Indie-rock is a highly competitive area of the music industry, with artists often struggling to find their own voice and differentiate themselves from the wealth of talent. The Great Leslie have no such issues, with their distinctive quirks quite clear from the intricate construction of their tunes.
The band are back with a banger, no kidding. “You Lost Yourself” fits the bill as a contemporary rock song with flowing vocals and instrumental layers that leave exalting praise from all who listen.
Forming in the depths of lockdown, the band used the period of angst and uncertainty to create a band that glided through a wave of alternative rock with inspired flair from a genre enigmatically heavier.
Initially starting as a somewhat lifted and melodic tune, the song bursts into life with a crescendo of heightened vocals and robust guitar riffs to leave no doubt towards the array of quality oozing from the four-piece.
Lead vocalist and rhythmic guitarist Ollie Trevers spoke on how the song was constructed, and further explained the pain of watching a loved one change for the worse, going on a tumultuous journey that is not easily followed, even by loved ones.
The rest of the outfit is made up by Julien Baraness on lead guitar, Jason Boyd on bass, and Ryan Lavender on percussion – together, the lads have welcomed six singles to the industry and are only getting started.
Trevers said, "You Lost Yourself is all about those awful times when someone you care for becomes someone that they're not in front of your eyes. We all go through change as people.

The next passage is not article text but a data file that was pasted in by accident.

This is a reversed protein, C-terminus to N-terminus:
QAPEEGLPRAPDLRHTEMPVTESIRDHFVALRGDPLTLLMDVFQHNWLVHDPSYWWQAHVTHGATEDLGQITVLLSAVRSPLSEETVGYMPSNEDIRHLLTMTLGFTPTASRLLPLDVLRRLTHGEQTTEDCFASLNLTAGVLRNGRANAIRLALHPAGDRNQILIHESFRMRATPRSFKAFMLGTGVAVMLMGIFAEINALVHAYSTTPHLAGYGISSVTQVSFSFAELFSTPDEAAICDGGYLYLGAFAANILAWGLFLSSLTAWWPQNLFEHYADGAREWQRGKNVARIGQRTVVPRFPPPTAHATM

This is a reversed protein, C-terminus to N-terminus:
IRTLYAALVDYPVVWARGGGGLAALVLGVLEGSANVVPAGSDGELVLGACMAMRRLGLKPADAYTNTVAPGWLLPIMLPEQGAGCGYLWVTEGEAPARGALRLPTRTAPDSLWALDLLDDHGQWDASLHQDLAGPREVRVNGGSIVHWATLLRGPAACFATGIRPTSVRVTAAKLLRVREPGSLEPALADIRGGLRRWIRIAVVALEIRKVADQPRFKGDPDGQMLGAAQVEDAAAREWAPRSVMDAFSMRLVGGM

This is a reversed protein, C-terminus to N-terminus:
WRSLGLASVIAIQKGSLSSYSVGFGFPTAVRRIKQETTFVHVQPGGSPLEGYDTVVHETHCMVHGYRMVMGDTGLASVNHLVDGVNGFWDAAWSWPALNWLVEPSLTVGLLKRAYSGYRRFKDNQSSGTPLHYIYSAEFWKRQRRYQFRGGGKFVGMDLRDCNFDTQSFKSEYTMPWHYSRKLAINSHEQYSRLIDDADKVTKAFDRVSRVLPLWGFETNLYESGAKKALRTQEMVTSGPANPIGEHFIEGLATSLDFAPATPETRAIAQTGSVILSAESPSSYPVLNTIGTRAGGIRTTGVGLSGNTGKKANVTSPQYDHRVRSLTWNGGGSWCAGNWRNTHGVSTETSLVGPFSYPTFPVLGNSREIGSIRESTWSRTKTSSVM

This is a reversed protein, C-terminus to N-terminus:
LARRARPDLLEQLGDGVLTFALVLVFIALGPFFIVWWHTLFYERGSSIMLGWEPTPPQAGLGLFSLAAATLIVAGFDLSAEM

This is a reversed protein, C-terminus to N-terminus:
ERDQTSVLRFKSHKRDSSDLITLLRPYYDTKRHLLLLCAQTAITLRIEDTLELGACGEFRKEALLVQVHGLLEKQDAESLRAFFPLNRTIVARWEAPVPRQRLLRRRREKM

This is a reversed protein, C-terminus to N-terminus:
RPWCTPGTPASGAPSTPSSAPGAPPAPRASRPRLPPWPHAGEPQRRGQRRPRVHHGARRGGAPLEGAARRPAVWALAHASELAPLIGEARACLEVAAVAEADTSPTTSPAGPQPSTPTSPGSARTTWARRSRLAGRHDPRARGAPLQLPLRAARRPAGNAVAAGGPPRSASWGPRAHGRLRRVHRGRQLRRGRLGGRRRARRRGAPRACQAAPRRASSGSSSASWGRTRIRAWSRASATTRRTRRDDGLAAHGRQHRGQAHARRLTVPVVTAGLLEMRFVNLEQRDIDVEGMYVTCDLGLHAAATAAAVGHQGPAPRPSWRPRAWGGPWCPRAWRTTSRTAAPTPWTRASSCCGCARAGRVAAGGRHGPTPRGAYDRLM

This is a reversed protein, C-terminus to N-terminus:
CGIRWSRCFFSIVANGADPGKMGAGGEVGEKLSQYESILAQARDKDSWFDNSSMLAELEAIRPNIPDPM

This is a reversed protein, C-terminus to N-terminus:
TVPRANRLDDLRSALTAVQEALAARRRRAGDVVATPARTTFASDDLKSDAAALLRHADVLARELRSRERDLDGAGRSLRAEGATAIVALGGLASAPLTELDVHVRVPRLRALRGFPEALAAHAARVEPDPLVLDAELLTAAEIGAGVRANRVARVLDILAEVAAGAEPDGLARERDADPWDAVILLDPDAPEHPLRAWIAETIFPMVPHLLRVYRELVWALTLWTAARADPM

“We all develop and move on, but sometimes that change isn't good, and sometimes it doesn't represent who you truly are inside.
“It's about this idea of drastic personality change, that's what I focused on, but the undercurrent of the whole song is just about that great sense of loss that we are left with when this happens.”
Many can resonate with these words; issues such as drifting with those once close to you, as well as clashing over contrasting viewpoints can have a polarising effect. The Great Leslie encapsulates this beautifully, with the growing tension from the track planting the seed that evokes a sense of sorrow over past experiences.
There is an air of promise emanating from The Great Leslie’s lauded start to life as a band, with the merge of talent from each member complimenting their rise to prominence.